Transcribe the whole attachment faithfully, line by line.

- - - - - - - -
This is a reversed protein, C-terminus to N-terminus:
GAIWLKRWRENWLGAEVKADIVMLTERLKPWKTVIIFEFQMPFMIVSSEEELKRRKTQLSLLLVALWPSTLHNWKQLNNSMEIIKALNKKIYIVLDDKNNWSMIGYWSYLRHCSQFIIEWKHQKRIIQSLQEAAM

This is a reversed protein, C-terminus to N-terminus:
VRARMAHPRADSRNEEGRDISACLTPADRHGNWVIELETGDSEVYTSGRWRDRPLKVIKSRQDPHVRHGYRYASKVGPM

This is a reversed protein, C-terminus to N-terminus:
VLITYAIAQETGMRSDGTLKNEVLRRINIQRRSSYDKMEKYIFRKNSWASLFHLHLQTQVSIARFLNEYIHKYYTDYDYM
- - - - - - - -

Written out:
This is a reversed protein, C-terminus to N-terminus:
GAIWLKRWRENWLGAEVKADIVMLTERLKPWKTVIIFEFQMPFMIVSSEEELKRRKTQLSLLLVALWPSTLHNWKQLNNSMEIIKALNKKIYIVLDDKNNWSMIGYWSYLRHCSQFIIEWKHQKRIIQSLQEAAM

This is a reversed protein, C-terminus to N-terminus:
VRARMAHPRADSRNEEGRDISACLTPADRHGNWVIELETGDSEVYTSGRWRDRPLKVIKSRQDPHVRHGYRYASKVGPM

This is a reversed protein, C-terminus to N-terminus:
VLITYAIAQETGMRSDGTLKNEVLRRINIQRRSSYDKMEKYIFRKNSWASLFHLHLQTQVSIARFLNEYIHKYYTDYDYM